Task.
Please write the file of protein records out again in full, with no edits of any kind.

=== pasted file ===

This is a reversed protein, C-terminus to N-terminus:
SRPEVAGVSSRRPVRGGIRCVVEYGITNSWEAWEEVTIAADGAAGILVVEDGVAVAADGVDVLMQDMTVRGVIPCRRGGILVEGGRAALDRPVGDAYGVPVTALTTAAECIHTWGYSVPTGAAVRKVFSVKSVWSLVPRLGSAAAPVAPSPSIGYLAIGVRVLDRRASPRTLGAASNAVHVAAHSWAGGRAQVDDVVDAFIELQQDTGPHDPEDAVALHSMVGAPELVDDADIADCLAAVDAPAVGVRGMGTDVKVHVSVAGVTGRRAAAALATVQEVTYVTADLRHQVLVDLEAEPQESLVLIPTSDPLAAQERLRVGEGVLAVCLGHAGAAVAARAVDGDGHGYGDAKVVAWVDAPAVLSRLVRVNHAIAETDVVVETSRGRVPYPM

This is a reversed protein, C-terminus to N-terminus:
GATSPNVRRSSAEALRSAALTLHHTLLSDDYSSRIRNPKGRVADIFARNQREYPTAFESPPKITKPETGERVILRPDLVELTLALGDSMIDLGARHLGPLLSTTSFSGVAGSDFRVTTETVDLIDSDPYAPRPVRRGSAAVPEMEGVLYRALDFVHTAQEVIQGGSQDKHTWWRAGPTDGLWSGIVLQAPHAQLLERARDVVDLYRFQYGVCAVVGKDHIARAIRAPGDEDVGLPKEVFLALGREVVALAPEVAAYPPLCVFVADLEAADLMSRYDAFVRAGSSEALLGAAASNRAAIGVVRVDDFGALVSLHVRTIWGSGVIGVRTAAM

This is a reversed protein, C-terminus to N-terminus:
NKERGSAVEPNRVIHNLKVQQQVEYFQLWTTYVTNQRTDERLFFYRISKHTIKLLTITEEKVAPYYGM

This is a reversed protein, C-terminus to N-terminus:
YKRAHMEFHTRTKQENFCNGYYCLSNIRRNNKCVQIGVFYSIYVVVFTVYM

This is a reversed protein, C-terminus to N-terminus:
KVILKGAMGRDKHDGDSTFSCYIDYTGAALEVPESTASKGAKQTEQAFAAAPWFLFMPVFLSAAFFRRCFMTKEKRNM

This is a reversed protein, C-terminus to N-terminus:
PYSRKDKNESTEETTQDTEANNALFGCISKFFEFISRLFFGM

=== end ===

This is a reversed protein, C-terminus to N-terminus:
SRPEVAGVSSRRPVRGGIRCVVEYGITNSWEAWEEVTIAADGAAGILVVEDGVAVAADGVDVLMQDMTVRGVIPCRRGGILVEGGRAALDRPVGDAYGVPVTALTTAAECIHTWGYSVPTGAAVRKVFSVKSVWSLVPRLGSAAAPVAPSPSIGYLAIGVRVLDRRASPRTLGAASNAVHVAAHSWAGGRAQVDDVVDAFIELQQDTGPHDPEDAVALHSMVGAPELVDDADIADCLAAVDAPAVGVRGMGTDVKVHVSVAGVTGRRAAAALATVQEVTYVTADLRHQVLVDLEAEPQESLVLIPTSDPLAAQERLRVGEGVLAVCLGHAGAAVAARAVDGDGHGYGDAKVVAWVDAPAVLSRLVRVNHAIAETDVVVETSRGRVPYPM

This is a reversed protein, C-terminus to N-terminus:
GATSPNVRRSSAEALRSAALTLHHTLLSDDYSSRIRNPKGRVADIFARNQREYPTAFESPPKITKPETGERVILRPDLVELTLALGDSMIDLGARHLGPLLSTTSFSGVAGSDFRVTTETVDLIDSDPYAPRPVRRGSAAVPEMEGVLYRALDFVHTAQEVIQGGSQDKHTWWRAGPTDGLWSGIVLQAPHAQLLERARDVVDLYRFQYGVCAVVGKDHIARAIRAPGDEDVGLPKEVFLALGREVVALAPEVAAYPPLCVFVADLEAADLMSRYDAFVRAGSSEALLGAAASNRAAIGVVRVDDFGALVSLHVRTIWGSGVIGVRTAAM

This is a reversed protein, C-terminus to N-terminus:
NKERGSAVEPNRVIHNLKVQQQVEYFQLWTTYVTNQRTDERLFFYRISKHTIKLLTITEEKVAPYYGM

This is a reversed protein, C-terminus to N-terminus:
YKRAHMEFHTRTKQENFCNGYYCLSNIRRNNKCVQIGVFYSIYVVVFTVYM

This is a reversed protein, C-terminus to N-terminus:
KVILKGAMGRDKHDGDSTFSCYIDYTGAALEVPESTASKGAKQTEQAFAAAPWFLFMPVFLSAAFFRRCFMTKEKRNM

This is a reversed protein, C-terminus to N-terminus:
PYSRKDKNESTEETTQDTEANNALFGCISKFFEFISRLFFGM